There’s a parallel argument to be made, ultimately no more conclusive than this stylistic hunch, but of an interestingly diverse kind. This is that, while other localities in Latium mentioned by Virgil, Ardea and Lavinium, were undoubtedly features of Augustan-era Latium and are identifiable in the modern landscape, the same is not so of any town called Laurentum.
A hundred years ago Jérome Carcopino in Virgile et les origines d’Ostie (Paris, 1919) argued very persuasively and at considerable length (pp.171-387; pp. 151-340 in the second edition (1968), which I’ll be citing), that Laurentum was never a place, and any ancient claims that it was were based on a misconception. Carcopino was writing against the backdrop of strenuous efforts to locate Laurentum in the coastal strip south of Rome, activity grounded in a general assumption that the remains of a real town bearing that name were indeed there to be discovered. See, by way of illustration, the detailed note on Laurentum in William Smith’s Dictionary of Greek and Roman geography (London, 1854).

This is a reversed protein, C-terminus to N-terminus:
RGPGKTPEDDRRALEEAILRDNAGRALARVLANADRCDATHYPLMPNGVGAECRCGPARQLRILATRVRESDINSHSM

What Carcopino establishes very comprehensively, however, is that whenever one tries to locate Laurentum, it always turns out to be the same as Lavinium. The truth is that the people known as the Laurentes, occupying an extent of territory known as the ager Laurens, had an urban centre called Lavinium: as Carcopino puts it, “there was never any town of Laurentum, because Lavinium was always THE town of the Laurentes” (173). Thus at the site of Lavinium, Pratica di Mare, almost all the inscriptions feature the Laurentes, which would be peculiar if they occupied a different town; the Via Laurentina led from Rome to Lavinium; and the cults of the Laurentes were performed at Lavinium. “Laurentum is the civitas, and Lavinium is the urbs; Laurentum is the living city, and comprises the territory, gods and men of which Lavinium is the bricks-and-mortar town” (173). Laurentum as such, then, as opposed to the Laurentes, the ager Laurens, and the religious traditions of the Laurentes, the latter of particular significance to Rome, never actually existed. (On the observation by the Roman state of key foundational cults, of Aeneas and the Penates, at Lavinium, see A. Alföldi, Early Rome and the Latins , esp. 256-62.)